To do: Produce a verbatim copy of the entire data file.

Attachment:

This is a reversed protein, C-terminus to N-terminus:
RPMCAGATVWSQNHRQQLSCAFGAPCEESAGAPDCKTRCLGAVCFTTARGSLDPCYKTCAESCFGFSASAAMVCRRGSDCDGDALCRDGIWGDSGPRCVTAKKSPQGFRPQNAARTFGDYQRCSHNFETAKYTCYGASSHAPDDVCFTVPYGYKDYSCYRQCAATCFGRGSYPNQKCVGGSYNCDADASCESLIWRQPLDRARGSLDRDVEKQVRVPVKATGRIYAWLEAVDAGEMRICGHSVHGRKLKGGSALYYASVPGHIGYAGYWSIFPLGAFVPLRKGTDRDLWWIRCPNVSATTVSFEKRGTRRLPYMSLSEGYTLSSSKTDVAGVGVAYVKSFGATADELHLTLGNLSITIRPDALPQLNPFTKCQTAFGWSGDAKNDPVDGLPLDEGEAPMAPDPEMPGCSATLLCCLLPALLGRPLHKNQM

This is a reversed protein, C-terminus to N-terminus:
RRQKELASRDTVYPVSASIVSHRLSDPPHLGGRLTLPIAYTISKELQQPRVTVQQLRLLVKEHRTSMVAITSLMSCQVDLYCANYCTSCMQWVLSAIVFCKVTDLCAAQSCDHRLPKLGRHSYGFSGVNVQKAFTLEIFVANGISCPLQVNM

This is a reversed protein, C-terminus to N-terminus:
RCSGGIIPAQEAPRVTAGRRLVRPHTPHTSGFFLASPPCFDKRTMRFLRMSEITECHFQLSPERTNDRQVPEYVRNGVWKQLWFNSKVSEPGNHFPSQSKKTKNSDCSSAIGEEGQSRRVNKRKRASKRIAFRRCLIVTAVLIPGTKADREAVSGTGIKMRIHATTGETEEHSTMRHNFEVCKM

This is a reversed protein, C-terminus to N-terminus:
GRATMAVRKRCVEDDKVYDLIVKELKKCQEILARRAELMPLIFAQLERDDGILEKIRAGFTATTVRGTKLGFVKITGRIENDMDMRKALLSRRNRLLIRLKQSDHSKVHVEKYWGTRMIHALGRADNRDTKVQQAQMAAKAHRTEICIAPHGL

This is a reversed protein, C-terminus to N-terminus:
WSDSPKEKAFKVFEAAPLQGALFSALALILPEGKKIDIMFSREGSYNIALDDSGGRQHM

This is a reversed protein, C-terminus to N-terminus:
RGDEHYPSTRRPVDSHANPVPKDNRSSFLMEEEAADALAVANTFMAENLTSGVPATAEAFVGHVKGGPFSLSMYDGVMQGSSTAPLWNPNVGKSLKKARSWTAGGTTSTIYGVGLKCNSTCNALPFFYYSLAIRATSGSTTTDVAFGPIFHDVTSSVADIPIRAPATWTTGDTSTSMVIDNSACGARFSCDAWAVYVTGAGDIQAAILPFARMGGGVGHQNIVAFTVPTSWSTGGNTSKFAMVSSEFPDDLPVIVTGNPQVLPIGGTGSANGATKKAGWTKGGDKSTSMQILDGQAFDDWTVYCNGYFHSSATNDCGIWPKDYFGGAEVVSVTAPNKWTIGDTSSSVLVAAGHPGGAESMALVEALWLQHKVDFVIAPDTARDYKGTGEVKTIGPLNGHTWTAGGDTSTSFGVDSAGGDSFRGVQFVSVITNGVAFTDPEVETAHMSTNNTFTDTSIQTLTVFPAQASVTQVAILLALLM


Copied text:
This is a reversed protein, C-terminus to N-terminus:
RPMCAGATVWSQNHRQQLSCAFGAPCEESAGAPDCKTRCLGAVCFTTARGSLDPCYKTCAESCFGFSASAAMVCRRGSDCDGDALCRDGIWGDSGPRCVTAKKSPQGFRPQNAARTFGDYQRCSHNFETAKYTCYGASSHAPDDVCFTVPYGYKDYSCYRQCAATCFGRGSYPNQKCVGGSYNCDADASCESLIWRQPLDRARGSLDRDVEKQVRVPVKATGRIYAWLEAVDAGEMRICGHSVHGRKLKGGSALYYASVPGHIGYAGYWSIFPLGAFVPLRKGTDRDLWWIRCPNVSATTVSFEKRGTRRLPYMSLSEGYTLSSSKTDVAGVGVAYVKSFGATADELHLTLGNLSITIRPDALPQLNPFTKCQTAFGWSGDAKNDPVDGLPLDEGEAPMAPDPEMPGCSATLLCCLLPALLGRPLHKNQM

This is a reversed protein, C-terminus to N-terminus:
RRQKELASRDTVYPVSASIVSHRLSDPPHLGGRLTLPIAYTISKELQQPRVTVQQLRLLVKEHRTSMVAITSLMSCQVDLYCANYCTSCMQWVLSAIVFCKVTDLCAAQSCDHRLPKLGRHSYGFSGVNVQKAFTLEIFVANGISCPLQVNM

This is a reversed protein, C-terminus to N-terminus:
RCSGGIIPAQEAPRVTAGRRLVRPHTPHTSGFFLASPPCFDKRTMRFLRMSEITECHFQLSPERTNDRQVPEYVRNGVWKQLWFNSKVSEPGNHFPSQSKKTKNSDCSSAIGEEGQSRRVNKRKRASKRIAFRRCLIVTAVLIPGTKADREAVSGTGIKMRIHATTGETEEHSTMRHNFEVCKM

This is a reversed protein, C-terminus to N-terminus:
GRATMAVRKRCVEDDKVYDLIVKELKKCQEILARRAELMPLIFAQLERDDGILEKIRAGFTATTVRGTKLGFVKITGRIENDMDMRKALLSRRNRLLIRLKQSDHSKVHVEKYWGTRMIHALGRADNRDTKVQQAQMAAKAHRTEICIAPHGL

This is a reversed protein, C-terminus to N-terminus:
WSDSPKEKAFKVFEAAPLQGALFSALALILPEGKKIDIMFSREGSYNIALDDSGGRQHM

This is a reversed protein, C-terminus to N-terminus:
RGDEHYPSTRRPVDSHANPVPKDNRSSFLMEEEAADALAVANTFMAENLTSGVPATAEAFVGHVKGGPFSLSMYDGVMQGSSTAPLWNPNVGKSLKKARSWTAGGTTSTIYGVGLKCNSTCNALPFFYYSLAIRATSGSTTTDVAFGPIFHDVTSSVADIPIRAPATWTTGDTSTSMVIDNSACGARFSCDAWAVYVTGAGDIQAAILPFARMGGGVGHQNIVAFTVPTSWSTGGNTSKFAMVSSEFPDDLPVIVTGNPQVLPIGGTGSANGATKKAGWTKGGDKSTSMQILDGQAFDDWTVYCNGYFHSSATNDCGIWPKDYFGGAEVVSVTAPNKWTIGDTSSSVLVAAGHPGGAESMALVEALWLQHKVDFVIAPDTARDYKGTGEVKTIGPLNGHTWTAGGDTSTSFGVDSAGGDSFRGVQFVSVITNGVAFTDPEVETAHMSTNNTFTDTSIQTLTVFPAQASVTQVAILLALLM